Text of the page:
The line, “if you build it, He will come,” may have worked for Kevin Costner’s character in Field of Dreams, but it doesn’t necessarily work that way in customer service. From social media and mobile apps to chat and video, businesses have many more ways to support customers in addition to the telephone. However, it’s not uncommon for customers to miss or ignore these tools. The good news is there are ways to change those behaviors with a robust data analytics and customer education strategy.
Find the right mix of humans and technology
There’s a misconception that customers only want to speak with human associates. What customers want is to have their problem understood and solved quickly, regardless of whether they’re communicating with a human, a bot, or on their own. However, bots have limited uses—they can only respond to straightforward questions and perform simple tasks.
As a result, many customers turn to what’s familiar: calling the business’ toll-free number. This tendency isn’t limited to Baby Boomers, either. In fact, millennials call their bank at nearly three times the rate of older customers, according to a study by Bain & Company.
But it can be equally frustrating to wait several minutes to ask a quick question or be forced to repeat the question. This leaves companies with an undesirable scenario: spending a lot of money to deliver a poor experience to the customer. What’s more, numerous studies have shown that consumers will switch providers after just one bad customer service experience. More and more companies, therefore, are coming to the realization that they need to overhaul their customer experience and provide customers with the right kind of support, both digital and traditional.
What is channel orchestration and why do we need it?
Channel orchestration is an approach that leverages customer preferences for different channels while driving down costs and improving the quality of the experience. Just as an orchestra is composed of various instruments coming together harmoniously, it’s about bringing different interaction channels together to perform harmoniously for the customer.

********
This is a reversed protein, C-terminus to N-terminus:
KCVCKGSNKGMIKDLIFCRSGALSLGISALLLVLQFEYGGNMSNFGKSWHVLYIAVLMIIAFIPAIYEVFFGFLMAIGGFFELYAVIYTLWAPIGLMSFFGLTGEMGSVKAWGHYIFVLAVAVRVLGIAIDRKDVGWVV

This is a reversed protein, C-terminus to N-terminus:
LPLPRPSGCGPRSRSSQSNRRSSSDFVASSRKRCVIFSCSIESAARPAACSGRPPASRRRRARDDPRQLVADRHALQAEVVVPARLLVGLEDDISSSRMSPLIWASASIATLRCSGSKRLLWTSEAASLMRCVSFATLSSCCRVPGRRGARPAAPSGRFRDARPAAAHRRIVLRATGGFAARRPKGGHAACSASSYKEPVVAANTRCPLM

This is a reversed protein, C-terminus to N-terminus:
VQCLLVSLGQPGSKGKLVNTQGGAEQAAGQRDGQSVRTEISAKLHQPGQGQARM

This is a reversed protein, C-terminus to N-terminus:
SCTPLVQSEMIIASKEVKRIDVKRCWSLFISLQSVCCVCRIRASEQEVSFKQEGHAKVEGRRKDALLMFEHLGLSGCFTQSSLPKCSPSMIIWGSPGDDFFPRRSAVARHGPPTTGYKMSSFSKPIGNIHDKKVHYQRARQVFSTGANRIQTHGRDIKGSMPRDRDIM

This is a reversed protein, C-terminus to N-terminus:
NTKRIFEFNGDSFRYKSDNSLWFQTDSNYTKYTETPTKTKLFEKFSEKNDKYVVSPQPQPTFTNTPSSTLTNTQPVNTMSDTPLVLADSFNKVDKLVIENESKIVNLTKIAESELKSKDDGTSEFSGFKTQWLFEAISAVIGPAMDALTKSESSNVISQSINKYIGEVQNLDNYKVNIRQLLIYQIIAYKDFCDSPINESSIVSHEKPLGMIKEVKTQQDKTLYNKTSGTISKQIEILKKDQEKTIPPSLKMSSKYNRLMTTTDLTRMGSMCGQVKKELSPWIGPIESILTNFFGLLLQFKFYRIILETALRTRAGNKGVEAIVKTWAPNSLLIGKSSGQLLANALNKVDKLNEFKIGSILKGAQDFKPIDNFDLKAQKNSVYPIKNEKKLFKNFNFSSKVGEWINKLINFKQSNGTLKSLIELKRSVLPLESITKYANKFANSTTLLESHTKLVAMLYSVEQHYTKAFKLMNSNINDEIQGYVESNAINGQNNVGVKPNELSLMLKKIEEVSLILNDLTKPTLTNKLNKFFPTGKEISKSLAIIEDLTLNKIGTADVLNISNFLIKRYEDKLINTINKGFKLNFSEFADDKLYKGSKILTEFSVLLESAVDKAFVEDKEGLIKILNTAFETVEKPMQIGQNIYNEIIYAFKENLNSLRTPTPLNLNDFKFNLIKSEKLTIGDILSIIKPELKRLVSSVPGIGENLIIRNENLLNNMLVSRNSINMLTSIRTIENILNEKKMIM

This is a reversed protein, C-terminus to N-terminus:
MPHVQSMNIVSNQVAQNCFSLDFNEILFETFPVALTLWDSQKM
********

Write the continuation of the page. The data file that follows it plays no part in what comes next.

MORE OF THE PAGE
For example, a financial services client was experiencing high call volumes at its contact center despite efforts to digitally transform the customer experience. Although the firm offered robust mobile and digital self-service options, there was a group of frequent callers who continued to rely solely on the phone to handle all their banking needs.
We started with an evaluation of the call volumes. The analysis helped identify four customer segments, each with a different reason for calling. The four segments were: no self-service option; not aware of self-service; tried self-service unsuccessfully; and aware of self-service option but didn’t try it.
Our next step was to launch a test-and-control pilot to identify the segments that were most likely to respond to a customer education program on the benefits of self-service channels.
• Frequent callers were directed to pilot or control associates. Control associates performed their duties as usual, but the pilot associates offered the caller information about the self-service options.
• The primary objective of the Caller Education Inbound Pilot was to deflect future frequent callers (digitally active and non-digitally active) to self-service/digital channels through a series of bundled communications and call treatments. This pilot provided frequent callers consistent enhanced service throughout the pilot period.
• Pilot associates educated callers using advanced features such as co-browse, simulator, and on behalf of, in addition to other personalization methods. Associates also followed up with a personalized email to customers to reinforce the self-service functionality, or walked the customer through a demonstration of the self-service IVR system.